Bounded on the north by the Sicani mountains, the Salso river on the east, and the Belice river on the west, along its southern side the province of Agrigento opens up onto the Mediterranean Sea. The province also includes the Pelagie islands, Lampedusa, Linosa, and Lampione.
The inland areas can boast a unique variety of agricultural products, food specialities, and handicrafts, as well as fascinating locations of high naturalistic value, such as the Nature Reserves of the Cammarata Mountain and of the Montagnola, featuring the famous Acquafitusa cave, whose sulphur-alkaline-iodized springs have been well known since time immemorial.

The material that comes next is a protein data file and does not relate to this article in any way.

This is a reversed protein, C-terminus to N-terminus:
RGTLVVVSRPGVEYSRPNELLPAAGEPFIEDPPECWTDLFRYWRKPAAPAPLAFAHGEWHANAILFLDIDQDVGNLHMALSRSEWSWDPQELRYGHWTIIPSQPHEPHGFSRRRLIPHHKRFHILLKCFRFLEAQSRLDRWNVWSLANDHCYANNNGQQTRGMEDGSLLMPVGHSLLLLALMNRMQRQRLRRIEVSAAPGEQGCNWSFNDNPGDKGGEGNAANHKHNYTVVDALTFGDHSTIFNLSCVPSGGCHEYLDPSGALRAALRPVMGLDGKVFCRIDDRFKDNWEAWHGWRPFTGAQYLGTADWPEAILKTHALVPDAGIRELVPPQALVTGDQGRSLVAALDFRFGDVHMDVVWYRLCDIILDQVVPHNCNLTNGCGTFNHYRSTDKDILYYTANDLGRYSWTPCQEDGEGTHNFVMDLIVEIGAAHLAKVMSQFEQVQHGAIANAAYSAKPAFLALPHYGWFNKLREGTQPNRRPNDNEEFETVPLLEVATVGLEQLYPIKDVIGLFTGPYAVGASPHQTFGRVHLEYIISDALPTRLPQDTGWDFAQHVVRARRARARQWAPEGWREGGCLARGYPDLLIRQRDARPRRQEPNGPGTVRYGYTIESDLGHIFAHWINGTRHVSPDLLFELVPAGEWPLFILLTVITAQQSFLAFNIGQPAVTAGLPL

Along the coast, coming down from Sciacca, which is nestled on the slopes of the Kronio mountain, the Torre Salsa Nature Reserve can be reached, preserving dunes, beaches, steep sea-cliffs, natural terraces, cane fields, and ancient chalk caves. The Reserve extends up to Eraclea Minoa, whose ancient Greek remains overlook the sea from the so-called Capobianco tableland.
Agrigento, which lies on a calcareous hill, dominates over the Valley of the Temples, one of the most impressive and breathtaking archaeological complexes of the entire Mediterranean basin, enlisted in the UNESCO Heritage Site List.